NY Post - November 07, 2011by JOSH MARGOLIN
The city just cannot get this right.
After five years and more than $500 million spent, the Bloomberg administration has bought itself yet another complex high-tech system that simply doesn't live up to the hype.
Conceived as a secure wireless network for city agencies, including cops, firefighters and building inspectors, the New York City Wireless Network -- dubbed NYCWiN -- was pitched as a futuristic system like the high-tech gadgets from the TV show "24."
Under the plans, crews racing to an emergency would have at their fingertips a treasure trove of data ranging from live video feeds to the timing of Midtown traffic lights.
While city officials insist the $535 million system that went operational in 2009 is a success, critics are quick to point out that it is falling far short of expectations.
Among the things the network can't do are:
* Transmit blueprints and building plans to firefighters and firetrucks.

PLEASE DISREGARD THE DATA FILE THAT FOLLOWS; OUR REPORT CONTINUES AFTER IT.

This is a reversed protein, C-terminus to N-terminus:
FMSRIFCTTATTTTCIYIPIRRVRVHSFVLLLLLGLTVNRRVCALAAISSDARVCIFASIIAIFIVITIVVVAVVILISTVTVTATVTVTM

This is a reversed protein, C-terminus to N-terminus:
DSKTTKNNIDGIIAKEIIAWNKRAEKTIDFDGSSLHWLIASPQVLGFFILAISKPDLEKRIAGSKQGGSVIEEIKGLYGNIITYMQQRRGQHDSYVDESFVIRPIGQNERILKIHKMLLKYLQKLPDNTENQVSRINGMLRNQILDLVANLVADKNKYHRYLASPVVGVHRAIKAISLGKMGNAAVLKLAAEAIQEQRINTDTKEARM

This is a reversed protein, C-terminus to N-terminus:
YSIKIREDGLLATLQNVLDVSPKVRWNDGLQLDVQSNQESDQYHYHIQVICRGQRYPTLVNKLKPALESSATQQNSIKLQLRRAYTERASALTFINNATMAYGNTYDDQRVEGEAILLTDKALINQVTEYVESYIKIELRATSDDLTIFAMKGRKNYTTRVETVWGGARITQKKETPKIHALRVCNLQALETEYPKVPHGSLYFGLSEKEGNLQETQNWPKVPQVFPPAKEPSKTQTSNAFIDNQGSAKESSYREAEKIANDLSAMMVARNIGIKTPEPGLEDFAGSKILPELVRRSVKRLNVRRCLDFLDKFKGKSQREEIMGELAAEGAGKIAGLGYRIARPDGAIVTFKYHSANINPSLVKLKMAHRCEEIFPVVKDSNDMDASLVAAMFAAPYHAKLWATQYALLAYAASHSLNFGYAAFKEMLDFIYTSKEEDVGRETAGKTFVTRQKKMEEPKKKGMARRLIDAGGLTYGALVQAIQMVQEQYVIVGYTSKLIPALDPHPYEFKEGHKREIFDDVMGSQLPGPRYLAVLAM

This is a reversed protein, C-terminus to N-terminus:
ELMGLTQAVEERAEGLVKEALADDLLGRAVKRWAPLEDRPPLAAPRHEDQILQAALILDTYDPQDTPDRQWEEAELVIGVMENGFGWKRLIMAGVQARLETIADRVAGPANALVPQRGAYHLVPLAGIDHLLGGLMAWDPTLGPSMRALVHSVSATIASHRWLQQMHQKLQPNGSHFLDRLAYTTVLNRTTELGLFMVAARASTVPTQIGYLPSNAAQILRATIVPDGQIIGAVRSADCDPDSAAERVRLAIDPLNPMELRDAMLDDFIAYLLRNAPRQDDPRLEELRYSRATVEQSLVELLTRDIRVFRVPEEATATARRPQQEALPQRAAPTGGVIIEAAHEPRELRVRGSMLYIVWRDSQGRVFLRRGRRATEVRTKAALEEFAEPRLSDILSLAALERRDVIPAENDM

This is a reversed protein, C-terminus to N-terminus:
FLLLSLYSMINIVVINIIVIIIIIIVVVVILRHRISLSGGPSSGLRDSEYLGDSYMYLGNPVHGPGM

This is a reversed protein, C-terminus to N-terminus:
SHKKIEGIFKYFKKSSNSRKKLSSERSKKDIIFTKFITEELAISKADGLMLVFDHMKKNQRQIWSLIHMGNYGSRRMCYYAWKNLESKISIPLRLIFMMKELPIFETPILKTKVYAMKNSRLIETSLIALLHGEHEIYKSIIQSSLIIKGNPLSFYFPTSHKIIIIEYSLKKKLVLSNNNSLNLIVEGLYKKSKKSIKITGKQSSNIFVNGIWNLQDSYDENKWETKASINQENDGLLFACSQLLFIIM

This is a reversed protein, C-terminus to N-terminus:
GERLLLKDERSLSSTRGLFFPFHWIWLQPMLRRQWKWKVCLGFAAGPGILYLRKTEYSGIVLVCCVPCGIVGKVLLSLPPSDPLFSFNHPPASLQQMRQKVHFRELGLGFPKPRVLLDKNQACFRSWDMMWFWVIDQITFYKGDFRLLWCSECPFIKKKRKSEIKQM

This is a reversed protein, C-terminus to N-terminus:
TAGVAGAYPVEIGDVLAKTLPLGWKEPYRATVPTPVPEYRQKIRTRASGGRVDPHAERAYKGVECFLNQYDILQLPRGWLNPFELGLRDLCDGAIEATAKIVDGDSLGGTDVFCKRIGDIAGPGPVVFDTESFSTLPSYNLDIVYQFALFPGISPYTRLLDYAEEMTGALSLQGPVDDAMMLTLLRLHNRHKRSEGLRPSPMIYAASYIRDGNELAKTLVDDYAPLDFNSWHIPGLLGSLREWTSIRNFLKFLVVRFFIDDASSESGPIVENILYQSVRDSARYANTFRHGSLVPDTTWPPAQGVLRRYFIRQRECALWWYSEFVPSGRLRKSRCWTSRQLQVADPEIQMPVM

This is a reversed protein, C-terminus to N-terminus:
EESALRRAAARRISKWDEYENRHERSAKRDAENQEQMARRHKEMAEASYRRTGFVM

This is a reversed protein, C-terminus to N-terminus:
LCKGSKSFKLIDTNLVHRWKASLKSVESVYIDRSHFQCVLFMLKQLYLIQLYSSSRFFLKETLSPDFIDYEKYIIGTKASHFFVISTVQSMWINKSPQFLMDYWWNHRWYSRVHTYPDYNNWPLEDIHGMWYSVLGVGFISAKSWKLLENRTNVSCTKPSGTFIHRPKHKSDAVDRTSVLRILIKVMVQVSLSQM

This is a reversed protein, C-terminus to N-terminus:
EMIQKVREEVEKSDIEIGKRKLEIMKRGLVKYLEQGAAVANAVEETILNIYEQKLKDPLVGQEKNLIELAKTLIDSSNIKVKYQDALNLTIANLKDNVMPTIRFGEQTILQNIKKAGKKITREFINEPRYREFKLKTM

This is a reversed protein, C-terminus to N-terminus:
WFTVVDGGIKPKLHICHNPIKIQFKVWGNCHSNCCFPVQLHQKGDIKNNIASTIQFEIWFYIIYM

* Send mug shots to police in their cars or as they walk the beat.
* Function inside most Big Apple buildings.
NYCWiN is "another computer-related sinkhole where hundreds of millions of dollars of scarce taxpayer resources are being wasted," said Al Hagan, president of the fire officers union.
"We've done a lot of nice things with NYCWiN, but we were told about some very simple uses for this in the public-safety sphere, like downloading pictures of suspects and downloading building plans, which still have not happened," Council Public Safety Chairman Peter Vallone Jr. (D-Queens) said.
Officials insist they have put NYCWiN to use in many ways, like doing water-meter readings and issuing environmental fines.
"The network was delivered on time and on budget, as we expect that it will be an essential part of the city's secure network infrastructure for many years to come," Deputy Mayor Cas Holloway boasted to City Council members last week.
During a recent tour of the NYCWiN command center, Steven Harte of the Department of Information Technology and Telecommunications told The Post: "We've delivered everything that everyone said they wanted. The overarching story is success."